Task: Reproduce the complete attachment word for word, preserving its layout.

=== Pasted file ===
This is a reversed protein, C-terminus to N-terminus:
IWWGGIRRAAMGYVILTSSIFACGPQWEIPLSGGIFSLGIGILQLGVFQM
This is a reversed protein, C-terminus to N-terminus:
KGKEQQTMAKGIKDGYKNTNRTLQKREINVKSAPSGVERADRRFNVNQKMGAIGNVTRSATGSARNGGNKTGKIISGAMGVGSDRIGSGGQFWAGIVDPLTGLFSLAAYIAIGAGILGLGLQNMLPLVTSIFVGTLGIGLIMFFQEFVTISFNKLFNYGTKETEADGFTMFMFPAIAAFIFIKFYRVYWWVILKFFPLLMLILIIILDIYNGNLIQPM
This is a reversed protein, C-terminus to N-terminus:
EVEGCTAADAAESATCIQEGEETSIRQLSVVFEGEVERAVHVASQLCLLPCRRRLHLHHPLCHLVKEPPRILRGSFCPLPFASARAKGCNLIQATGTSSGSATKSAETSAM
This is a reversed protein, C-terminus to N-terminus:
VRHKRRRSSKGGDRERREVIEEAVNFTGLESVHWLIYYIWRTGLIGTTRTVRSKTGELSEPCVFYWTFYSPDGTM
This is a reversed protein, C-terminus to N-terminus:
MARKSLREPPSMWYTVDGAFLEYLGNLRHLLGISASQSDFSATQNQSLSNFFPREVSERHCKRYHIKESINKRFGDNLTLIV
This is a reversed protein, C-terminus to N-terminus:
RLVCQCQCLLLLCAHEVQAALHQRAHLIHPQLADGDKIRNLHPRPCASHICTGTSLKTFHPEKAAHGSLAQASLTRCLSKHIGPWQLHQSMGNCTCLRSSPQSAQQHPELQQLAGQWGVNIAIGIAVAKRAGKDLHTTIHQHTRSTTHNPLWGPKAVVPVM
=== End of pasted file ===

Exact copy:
This is a reversed protein, C-terminus to N-terminus:
IWWGGIRRAAMGYVILTSSIFACGPQWEIPLSGGIFSLGIGILQLGVFQM
This is a reversed protein, C-terminus to N-terminus:
KGKEQQTMAKGIKDGYKNTNRTLQKREINVKSAPSGVERADRRFNVNQKMGAIGNVTRSATGSARNGGNKTGKIISGAMGVGSDRIGSGGQFWAGIVDPLTGLFSLAAYIAIGAGILGLGLQNMLPLVTSIFVGTLGIGLIMFFQEFVTISFNKLFNYGTKETEADGFTMFMFPAIAAFIFIKFYRVYWWVILKFFPLLMLILIIILDIYNGNLIQPM
This is a reversed protein, C-terminus to N-terminus:
EVEGCTAADAAESATCIQEGEETSIRQLSVVFEGEVERAVHVASQLCLLPCRRRLHLHHPLCHLVKEPPRILRGSFCPLPFASARAKGCNLIQATGTSSGSATKSAETSAM
This is a reversed protein, C-terminus to N-terminus:
VRHKRRRSSKGGDRERREVIEEAVNFTGLESVHWLIYYIWRTGLIGTTRTVRSKTGELSEPCVFYWTFYSPDGTM
This is a reversed protein, C-terminus to N-terminus:
MARKSLREPPSMWYTVDGAFLEYLGNLRHLLGISASQSDFSATQNQSLSNFFPREVSERHCKRYHIKESINKRFGDNLTLIV
This is a reversed protein, C-terminus to N-terminus:
RLVCQCQCLLLLCAHEVQAALHQRAHLIHPQLADGDKIRNLHPRPCASHICTGTSLKTFHPEKAAHGSLAQASLTRCLSKHIGPWQLHQSMGNCTCLRSSPQSAQQHPELQQLAGQWGVNIAIGIAVAKRAGKDLHTTIHQHTRSTTHNPLWGPKAVVPVM